Guidance for Health Care Boards


Transcript for audio podcast: A Message from
OIG for Boards of Health Care Entities From the Office of Inspector General of Department
of Health and Human Services http://www.oig.hhs.gov I’m Greg Demske and on behalf of the Office
of Inspector General, I want to discuss the role of healthcare industry Boards of Directors
and Trustees in promoting compliance. Boards play a vital role in health care organizations.
They promote economy, efficiency, and effectiveness. In this regard, we share a common mission. The emergence of new payment models that reward
quality, value, and the reduction of waste, presents opportunities and risks. Going forward,
health care organizations will need to use new tools to collect and analyze data and
improve clinical effectiveness at lower costs. Last year OIG held two roundtable meetings
with representatives of entities operating under Corporate Integrity Agreements. These
CIAs result from fraud cases. We asked for feedback on compliance best practices.
The message we heard was clear. Boards have the power to enhance compliance through involvement
in oversight activities and by integrating compliance throughout the business.
You may oversee a small non-profit community provider or a large multinational corporation.
Your compliance staff may consist of one person or a broad network of professionals. Whatever
the case, you play a critical role. Here are three key roles of a health care
board member: compliance oversight, structuring your compliance program, and evaluating effectiveness
of your compliance standards and processes. First, let’s start with the Board’s role
in compliance. Serving on a health care board requires a unique skill set. Board members
should: Be engaged. The best Boards are active, raise
questions, and exercise some degree of skepticism in their oversight responsibilities. Be experienced. Is your board composed of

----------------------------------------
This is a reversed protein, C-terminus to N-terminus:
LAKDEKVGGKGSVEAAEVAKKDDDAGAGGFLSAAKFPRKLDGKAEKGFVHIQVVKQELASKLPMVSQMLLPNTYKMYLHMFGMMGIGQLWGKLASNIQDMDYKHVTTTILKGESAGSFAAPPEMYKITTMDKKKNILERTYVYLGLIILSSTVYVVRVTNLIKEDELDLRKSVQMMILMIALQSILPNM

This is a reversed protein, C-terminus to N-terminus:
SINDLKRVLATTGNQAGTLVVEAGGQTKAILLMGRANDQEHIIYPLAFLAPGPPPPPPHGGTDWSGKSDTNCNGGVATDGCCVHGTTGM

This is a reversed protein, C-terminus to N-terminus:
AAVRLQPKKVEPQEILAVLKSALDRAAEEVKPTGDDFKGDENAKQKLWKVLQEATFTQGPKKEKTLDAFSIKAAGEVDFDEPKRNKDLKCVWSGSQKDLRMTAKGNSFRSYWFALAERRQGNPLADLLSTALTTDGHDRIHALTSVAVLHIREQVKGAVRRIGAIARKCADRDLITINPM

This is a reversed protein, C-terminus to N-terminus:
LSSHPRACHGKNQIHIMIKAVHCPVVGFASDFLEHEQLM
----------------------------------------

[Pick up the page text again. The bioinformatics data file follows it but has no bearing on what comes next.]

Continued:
people with diverse areas of interest and expertise, compliance, clinical and financial
auditing expertise can be useful. Be informed. How does your organization identify,
audit, and monitor risk areas? Does your Board learn of all significant compliance issues?
Is someone responsible for keeping the Board informed? Be involved. Demonstrate a commitment to compliance.
For example, attend employee compliance training and speak to staff regarding compliance issues. And be adaptable. Healthcare delivery and
reimbursement are changing. Is your organization looking at new risk areas and developing appropriate
safeguards? Next, let’s turn to compliance program structure.
As a Board member you serve a key role in evaluating the design and implementing your
compliance program. Ask yourself these questions to determine how far-reaching and effective
your organization’s compliance structure can be.
Does your Compliance Officer report directly to the Board? Does the compliance officer
have sufficient prominence and influence within the organization?
How does your organization encourage communication between compliance staff and the rest of the
organization? Are compliance goals periodically adjusted
to account for payment reforms and new quality standards?
How does the Board encourage managers to incorporate compliance considerations into day-to-day
decision-making? Does the Board hold key employees accountable
for following compliance standards and processes? Finally, how do you know whether your organization’s
compliance program is effective? A Board should routinely review compliance
efforts across its organization to determine if its program is effective. Here are some
questions to ask to assess the effectiveness of your compliance program: What metrics are used to evaluate the company’s
compliance with laws and regulations? How were those metrics selected? How does your organization identify gaps in
quality and areas for quality improvement? Is the organization routinely conducting internal
compliance audits? Is the organization’s response to specific
problems sufficient? Does it track corrective action plans to make sure the proposed changes
are implemented? Has your Compliance Officer identified hurdles
to compliance, such as resource constraints or lack of management support?
We hope these questions will help you fulfill your important oversight responsibility as
a Board member. We look forward to continuing our discussion with industry about how we
can improve the economy, efficiency, and effectiveness of the health care system. Thank you.

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